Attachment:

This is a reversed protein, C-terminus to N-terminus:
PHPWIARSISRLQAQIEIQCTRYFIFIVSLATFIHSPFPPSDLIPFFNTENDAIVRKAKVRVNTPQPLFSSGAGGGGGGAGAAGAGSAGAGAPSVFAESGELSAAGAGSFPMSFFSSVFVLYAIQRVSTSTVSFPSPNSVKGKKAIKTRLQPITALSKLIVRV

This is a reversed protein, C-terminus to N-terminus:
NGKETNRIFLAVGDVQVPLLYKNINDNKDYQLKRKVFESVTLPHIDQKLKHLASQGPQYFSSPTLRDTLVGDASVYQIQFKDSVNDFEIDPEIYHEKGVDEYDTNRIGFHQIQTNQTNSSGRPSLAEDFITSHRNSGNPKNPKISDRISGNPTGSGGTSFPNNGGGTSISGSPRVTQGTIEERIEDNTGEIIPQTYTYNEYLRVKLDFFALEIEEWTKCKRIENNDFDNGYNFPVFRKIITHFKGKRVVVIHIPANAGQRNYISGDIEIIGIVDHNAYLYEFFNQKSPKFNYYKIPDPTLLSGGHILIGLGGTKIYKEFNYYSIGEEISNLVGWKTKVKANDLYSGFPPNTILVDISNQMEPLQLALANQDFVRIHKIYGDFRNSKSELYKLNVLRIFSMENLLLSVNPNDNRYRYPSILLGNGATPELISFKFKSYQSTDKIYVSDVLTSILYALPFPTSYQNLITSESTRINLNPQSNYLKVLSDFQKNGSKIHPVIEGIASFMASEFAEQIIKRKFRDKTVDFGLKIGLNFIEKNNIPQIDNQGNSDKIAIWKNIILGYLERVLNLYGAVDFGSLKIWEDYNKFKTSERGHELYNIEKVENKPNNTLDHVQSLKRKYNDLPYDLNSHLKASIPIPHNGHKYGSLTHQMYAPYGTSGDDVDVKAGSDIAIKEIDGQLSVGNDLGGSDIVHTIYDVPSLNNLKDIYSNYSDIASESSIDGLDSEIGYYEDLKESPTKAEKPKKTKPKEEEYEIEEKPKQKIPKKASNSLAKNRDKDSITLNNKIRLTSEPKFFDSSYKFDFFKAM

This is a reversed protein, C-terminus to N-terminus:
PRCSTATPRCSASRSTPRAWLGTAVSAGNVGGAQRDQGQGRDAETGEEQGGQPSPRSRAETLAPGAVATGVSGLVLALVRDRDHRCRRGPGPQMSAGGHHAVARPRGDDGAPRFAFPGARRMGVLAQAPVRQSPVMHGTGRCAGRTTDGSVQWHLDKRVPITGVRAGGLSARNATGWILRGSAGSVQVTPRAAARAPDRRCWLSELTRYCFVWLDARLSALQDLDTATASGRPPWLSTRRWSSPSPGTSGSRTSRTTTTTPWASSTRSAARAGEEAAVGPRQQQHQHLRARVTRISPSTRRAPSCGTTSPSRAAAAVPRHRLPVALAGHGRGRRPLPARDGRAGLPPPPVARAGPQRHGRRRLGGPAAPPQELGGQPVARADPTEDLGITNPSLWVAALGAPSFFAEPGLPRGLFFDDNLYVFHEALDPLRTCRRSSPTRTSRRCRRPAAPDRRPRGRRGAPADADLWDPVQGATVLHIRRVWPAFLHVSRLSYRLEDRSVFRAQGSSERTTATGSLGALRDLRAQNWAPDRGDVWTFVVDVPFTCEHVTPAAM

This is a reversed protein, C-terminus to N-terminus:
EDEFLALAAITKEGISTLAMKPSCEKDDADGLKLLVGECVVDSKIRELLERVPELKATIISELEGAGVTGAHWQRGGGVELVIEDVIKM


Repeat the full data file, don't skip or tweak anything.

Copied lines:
This is a reversed protein, C-terminus to N-terminus:
PHPWIARSISRLQAQIEIQCTRYFIFIVSLATFIHSPFPPSDLIPFFNTENDAIVRKAKVRVNTPQPLFSSGAGGGGGGAGAAGAGSAGAGAPSVFAESGELSAAGAGSFPMSFFSSVFVLYAIQRVSTSTVSFPSPNSVKGKKAIKTRLQPITALSKLIVRV

This is a reversed protein, C-terminus to N-terminus:
NGKETNRIFLAVGDVQVPLLYKNINDNKDYQLKRKVFESVTLPHIDQKLKHLASQGPQYFSSPTLRDTLVGDASVYQIQFKDSVNDFEIDPEIYHEKGVDEYDTNRIGFHQIQTNQTNSSGRPSLAEDFITSHRNSGNPKNPKISDRISGNPTGSGGTSFPNNGGGTSISGSPRVTQGTIEERIEDNTGEIIPQTYTYNEYLRVKLDFFALEIEEWTKCKRIENNDFDNGYNFPVFRKIITHFKGKRVVVIHIPANAGQRNYISGDIEIIGIVDHNAYLYEFFNQKSPKFNYYKIPDPTLLSGGHILIGLGGTKIYKEFNYYSIGEEISNLVGWKTKVKANDLYSGFPPNTILVDISNQMEPLQLALANQDFVRIHKIYGDFRNSKSELYKLNVLRIFSMENLLLSVNPNDNRYRYPSILLGNGATPELISFKFKSYQSTDKIYVSDVLTSILYALPFPTSYQNLITSESTRINLNPQSNYLKVLSDFQKNGSKIHPVIEGIASFMASEFAEQIIKRKFRDKTVDFGLKIGLNFIEKNNIPQIDNQGNSDKIAIWKNIILGYLERVLNLYGAVDFGSLKIWEDYNKFKTSERGHELYNIEKVENKPNNTLDHVQSLKRKYNDLPYDLNSHLKASIPIPHNGHKYGSLTHQMYAPYGTSGDDVDVKAGSDIAIKEIDGQLSVGNDLGGSDIVHTIYDVPSLNNLKDIYSNYSDIASESSIDGLDSEIGYYEDLKESPTKAEKPKKTKPKEEEYEIEEKPKQKIPKKASNSLAKNRDKDSITLNNKIRLTSEPKFFDSSYKFDFFKAM

This is a reversed protein, C-terminus to N-terminus:
PRCSTATPRCSASRSTPRAWLGTAVSAGNVGGAQRDQGQGRDAETGEEQGGQPSPRSRAETLAPGAVATGVSGLVLALVRDRDHRCRRGPGPQMSAGGHHAVARPRGDDGAPRFAFPGARRMGVLAQAPVRQSPVMHGTGRCAGRTTDGSVQWHLDKRVPITGVRAGGLSARNATGWILRGSAGSVQVTPRAAARAPDRRCWLSELTRYCFVWLDARLSALQDLDTATASGRPPWLSTRRWSSPSPGTSGSRTSRTTTTTPWASSTRSAARAGEEAAVGPRQQQHQHLRARVTRISPSTRRAPSCGTTSPSRAAAAVPRHRLPVALAGHGRGRRPLPARDGRAGLPPPPVARAGPQRHGRRRLGGPAAPPQELGGQPVARADPTEDLGITNPSLWVAALGAPSFFAEPGLPRGLFFDDNLYVFHEALDPLRTCRRSSPTRTSRRCRRPAAPDRRPRGRRGAPADADLWDPVQGATVLHIRRVWPAFLHVSRLSYRLEDRSVFRAQGSSERTTATGSLGALRDLRAQNWAPDRGDVWTFVVDVPFTCEHVTPAAM

This is a reversed protein, C-terminus to N-terminus:
EDEFLALAAITKEGISTLAMKPSCEKDDADGLKLLVGECVVDSKIRELLERVPELKATIISELEGAGVTGAHWQRGGGVELVIEDVIKM